7. Use empty offices, your home or even company vehicles standing idle to display posters in the windows about what you are doing to help, and/or to communicate messages on behalf of others. Show off all the beautiful rainbow pictures made by your employees’ children. Update people on what you can do to help, how you are keeping people safe (particularly if your staff are now starting to go back to work) and other positive messages that people could see on their daily walks.
8. Encourage and support volunteering opportunities if you have people on furlough who are well and have some time to offer. Not only will they be helping to make a difference and will feel good in the process, but the networking and personal connections made right now could also be very good for business in the future. People from all walks of life are coming together in new ways, and such CSR activities are a win win for everyone.
9. If you’ve got a bit of time, now is a very good time to update your contacts database and conduct a bit of vital customer research. We recommend getting in touch with your contacts on the phone if you can (see tip no. 34), and using the opportunity to check you’ve got up-to-date contact details (and permission to use them), plus asking a few questions that could help inform your marketing, e.g.:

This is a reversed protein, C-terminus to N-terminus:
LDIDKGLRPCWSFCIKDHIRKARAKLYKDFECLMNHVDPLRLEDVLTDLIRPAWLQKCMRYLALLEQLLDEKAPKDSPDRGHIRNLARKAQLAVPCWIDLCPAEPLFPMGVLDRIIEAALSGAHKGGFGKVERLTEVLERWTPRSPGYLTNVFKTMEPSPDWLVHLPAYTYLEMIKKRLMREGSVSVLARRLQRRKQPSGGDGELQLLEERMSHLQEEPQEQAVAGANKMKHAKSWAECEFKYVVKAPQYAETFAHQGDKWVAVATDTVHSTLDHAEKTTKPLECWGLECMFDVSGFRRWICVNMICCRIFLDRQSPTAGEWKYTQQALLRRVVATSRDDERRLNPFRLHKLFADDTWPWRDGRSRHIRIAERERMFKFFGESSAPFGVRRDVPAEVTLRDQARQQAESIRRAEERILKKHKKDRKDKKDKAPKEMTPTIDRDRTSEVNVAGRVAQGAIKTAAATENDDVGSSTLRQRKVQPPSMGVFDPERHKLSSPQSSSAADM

Just the basic process of doing this research and making contact also provides a free opportunity to communicate and promote your brand.
10. Almost certainly by now you’ll have discovered the delights of video conferencing and online meetings via Microsoft Teams, Zoom, Google Hangouts, GoToMeeting etc. So if you have the technical content, now is the time to make it available as an online CPD or an online training presentation and invite your customers to meet you online.
11. Even if you can’t offer enough technical content yourself, see if your trade association has any pre-prepared (and ideally RIBA-approved) CPDs or training presentations that could be reused under your brand and offered by you to your customers and prospects. Or offer one of your expert colleagues as a presenter to one your trade association’s own webinars.
12. Consider collaborating with other related businesses in the supply chain to create a Toolbox Talk online. You could link up with other non-competing businesses or individuals to offer training and guidance in your area or to write joint expert e-newsletters.
13. Don’t forget that although you can’t do face-to-face sales meetings in person right now, you can still run virtual product demonstrations. These can be recorded in advance or presented live on a webinar via sites like WorkCast or GoToWebinar. If you are presenting live, record the demonstration and make it available for customers to watch at a later date. Provide the opportunity for your customers and prospects to ask questions online.
14. Set up a weekly virtual networking club for suppliers and customers, inviting them to join you online for a virtual beer after work one day or a Feelgood Friday teatime catch-up. Maybe include a fun element, such as a quiz or a competition.
15. Like to talk? Host a private podcast for customers, suppliers or prospects. Apps such as Storyboard offer a free version, where you can invite people to listen via a secure link.